Technologists at Facebook on Tuesday are releasing a source code transformer intended to boost the performance of PHP.
In development for the past two years, the technology, called HipHop for PHP, has been used to reduce the CPU usage on Facebook Web servers by an average of about 50 percent, said Haiping Zhao, senior server engineer at Facebook.
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"The project has had a tremendous impact on Facebook. We feel the Web at large can benefit from HipHop, so we are releasing it as open source this evening in hope that it brings a new focus toward scaling large, complex Web sites with PHP," Zhao said in a statement on the Facebook Developers page.
The technology is not complete and users need to be comfortable with HipHop before trying it out, said Zhao.
HipHop, he said, technically is not a compiler. It features a code transformer, a reimplementation of PHP's runtime system and a rewrite of some common PHP extensions to boost performance optimizations.
"HipHop programmatically transforms your PHP source code into highly optimized C++ and then uses g++ to compile it," Zhao said. "HipHop executes the source code in a semantically equivalent manner and sacrifices some rarely used features -- such as eval() -- in exchange for improved performance."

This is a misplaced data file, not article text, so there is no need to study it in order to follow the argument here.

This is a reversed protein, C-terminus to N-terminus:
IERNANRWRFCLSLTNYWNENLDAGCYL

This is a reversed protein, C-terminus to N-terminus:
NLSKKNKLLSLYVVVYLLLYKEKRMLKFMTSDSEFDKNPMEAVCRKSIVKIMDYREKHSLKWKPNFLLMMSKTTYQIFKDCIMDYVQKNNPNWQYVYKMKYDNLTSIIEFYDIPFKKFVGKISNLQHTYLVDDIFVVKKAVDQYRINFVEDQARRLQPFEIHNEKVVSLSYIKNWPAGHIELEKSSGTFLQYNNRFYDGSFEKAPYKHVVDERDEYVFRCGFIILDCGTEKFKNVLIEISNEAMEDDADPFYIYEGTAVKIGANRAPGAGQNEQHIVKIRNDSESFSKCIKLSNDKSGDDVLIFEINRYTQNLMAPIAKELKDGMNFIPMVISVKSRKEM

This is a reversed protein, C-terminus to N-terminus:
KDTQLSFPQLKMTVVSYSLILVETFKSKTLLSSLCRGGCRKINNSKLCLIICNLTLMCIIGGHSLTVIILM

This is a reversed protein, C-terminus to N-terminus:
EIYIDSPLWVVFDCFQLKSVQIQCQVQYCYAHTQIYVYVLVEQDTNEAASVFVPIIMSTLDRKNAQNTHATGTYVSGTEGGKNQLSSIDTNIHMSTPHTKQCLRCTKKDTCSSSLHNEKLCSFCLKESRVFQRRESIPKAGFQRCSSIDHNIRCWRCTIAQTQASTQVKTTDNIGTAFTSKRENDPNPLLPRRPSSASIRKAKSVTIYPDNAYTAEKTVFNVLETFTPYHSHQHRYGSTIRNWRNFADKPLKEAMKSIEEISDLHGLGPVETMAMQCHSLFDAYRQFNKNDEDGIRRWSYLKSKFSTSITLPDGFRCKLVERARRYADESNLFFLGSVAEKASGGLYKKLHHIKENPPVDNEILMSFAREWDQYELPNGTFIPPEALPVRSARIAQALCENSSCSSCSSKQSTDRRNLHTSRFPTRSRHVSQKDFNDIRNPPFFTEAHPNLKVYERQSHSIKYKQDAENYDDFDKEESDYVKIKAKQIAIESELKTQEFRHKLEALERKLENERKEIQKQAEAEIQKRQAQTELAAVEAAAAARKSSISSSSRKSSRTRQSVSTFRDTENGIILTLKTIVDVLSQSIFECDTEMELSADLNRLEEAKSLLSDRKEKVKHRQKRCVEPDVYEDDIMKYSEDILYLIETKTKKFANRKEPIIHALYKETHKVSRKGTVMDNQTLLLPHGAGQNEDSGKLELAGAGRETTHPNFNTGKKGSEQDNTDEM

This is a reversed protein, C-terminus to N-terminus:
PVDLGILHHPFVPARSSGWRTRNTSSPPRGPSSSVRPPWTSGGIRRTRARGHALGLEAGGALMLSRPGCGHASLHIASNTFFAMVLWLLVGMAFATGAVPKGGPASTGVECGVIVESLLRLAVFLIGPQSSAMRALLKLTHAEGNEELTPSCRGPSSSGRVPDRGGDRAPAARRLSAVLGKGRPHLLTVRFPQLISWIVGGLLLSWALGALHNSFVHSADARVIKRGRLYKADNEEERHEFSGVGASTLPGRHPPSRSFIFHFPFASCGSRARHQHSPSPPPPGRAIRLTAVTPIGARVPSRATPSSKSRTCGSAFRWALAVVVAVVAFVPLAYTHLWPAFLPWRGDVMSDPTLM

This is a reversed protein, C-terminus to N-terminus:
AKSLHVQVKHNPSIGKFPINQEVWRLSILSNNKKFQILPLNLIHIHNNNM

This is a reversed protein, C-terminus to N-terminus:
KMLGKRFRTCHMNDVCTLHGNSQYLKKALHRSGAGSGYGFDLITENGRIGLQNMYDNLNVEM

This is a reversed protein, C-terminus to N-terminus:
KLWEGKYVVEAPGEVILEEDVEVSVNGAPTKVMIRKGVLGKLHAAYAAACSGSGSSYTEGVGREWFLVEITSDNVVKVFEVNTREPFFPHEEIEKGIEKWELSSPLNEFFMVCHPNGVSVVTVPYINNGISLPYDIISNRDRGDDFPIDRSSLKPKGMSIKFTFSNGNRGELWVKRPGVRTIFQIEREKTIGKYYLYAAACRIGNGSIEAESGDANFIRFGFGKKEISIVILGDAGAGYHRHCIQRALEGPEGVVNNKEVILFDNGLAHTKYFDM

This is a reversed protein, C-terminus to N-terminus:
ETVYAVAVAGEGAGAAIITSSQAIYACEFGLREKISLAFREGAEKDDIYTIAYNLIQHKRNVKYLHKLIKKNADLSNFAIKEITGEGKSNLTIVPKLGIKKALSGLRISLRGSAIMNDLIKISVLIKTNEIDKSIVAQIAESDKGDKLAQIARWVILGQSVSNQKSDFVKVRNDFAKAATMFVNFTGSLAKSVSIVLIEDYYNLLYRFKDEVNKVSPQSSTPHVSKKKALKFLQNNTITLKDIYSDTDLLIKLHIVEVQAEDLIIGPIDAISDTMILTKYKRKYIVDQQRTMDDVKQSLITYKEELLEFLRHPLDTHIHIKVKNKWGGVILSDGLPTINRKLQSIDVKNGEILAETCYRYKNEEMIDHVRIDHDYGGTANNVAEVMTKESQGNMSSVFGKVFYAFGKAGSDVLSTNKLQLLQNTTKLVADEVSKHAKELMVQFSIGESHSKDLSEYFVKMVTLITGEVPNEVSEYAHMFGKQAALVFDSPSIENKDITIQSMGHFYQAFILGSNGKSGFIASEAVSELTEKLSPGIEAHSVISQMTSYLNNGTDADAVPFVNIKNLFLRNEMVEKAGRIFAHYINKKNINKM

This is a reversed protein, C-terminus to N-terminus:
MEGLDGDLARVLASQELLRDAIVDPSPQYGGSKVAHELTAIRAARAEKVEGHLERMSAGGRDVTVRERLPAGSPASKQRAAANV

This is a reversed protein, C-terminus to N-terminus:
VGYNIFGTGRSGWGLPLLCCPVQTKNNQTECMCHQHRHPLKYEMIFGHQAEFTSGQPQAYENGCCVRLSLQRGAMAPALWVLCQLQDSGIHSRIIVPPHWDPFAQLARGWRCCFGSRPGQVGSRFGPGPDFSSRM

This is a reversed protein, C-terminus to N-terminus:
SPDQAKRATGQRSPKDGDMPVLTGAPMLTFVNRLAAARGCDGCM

PHP, Zhao said, offers benefits in terms of programmer productivity, as do other scripting languages such as Perl, Python and Ruby. But scripting languages are known to be less efficient in terms of CPU and memory usage, he said.
"Because of this, it's been challenging to scale Facebook to over 400 billion PHP-based page views every month," Zhao said.
HipHop allows developers to keep the best aspects of PHP while taking advantage of performance of C++, said Zhao.
"In total, we have written over 300,000 lines of code and more than 5,000 unit tests. All of this will be released this evening on GitHub under the open source PHP license," Zhao said.
The CEO of PHP tools maker Zend Technologies questioned how much of HipHop was Facebook-specific.
"It will be interesting to learn what HipHop concepts apply to the broad PHP community and what are specific to Facebook," said Andi Gutmans, of Zend. "We have always adapted to changes within the PHP runtime, whether these changes were made by us or by the community and will be glad to continue doing so. We believe it is important to continue to fold in new ideas and innovations into the community-based runtime."